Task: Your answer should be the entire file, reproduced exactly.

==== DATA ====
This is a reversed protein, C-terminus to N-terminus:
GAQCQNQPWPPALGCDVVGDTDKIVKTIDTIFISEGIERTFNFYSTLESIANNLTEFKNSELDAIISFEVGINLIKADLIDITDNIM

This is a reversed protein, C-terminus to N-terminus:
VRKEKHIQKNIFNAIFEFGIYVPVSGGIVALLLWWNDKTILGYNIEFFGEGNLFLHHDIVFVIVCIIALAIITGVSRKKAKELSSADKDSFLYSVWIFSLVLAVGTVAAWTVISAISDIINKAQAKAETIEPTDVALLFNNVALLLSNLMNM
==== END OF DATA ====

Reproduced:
This is a reversed protein, C-terminus to N-terminus:
GAQCQNQPWPPALGCDVVGDTDKIVKTIDTIFISEGIERTFNFYSTLESIANNLTEFKNSELDAIISFEVGINLIKADLIDITDNIM

This is a reversed protein, C-terminus to N-terminus:
VRKEKHIQKNIFNAIFEFGIYVPVSGGIVALLLWWNDKTILGYNIEFFGEGNLFLHHDIVFVIVCIIALAIITGVSRKKAKELSSADKDSFLYSVWIFSLVLAVGTVAAWTVISAISDIINKAQAKAETIEPTDVALLFNNVALLLSNLMNM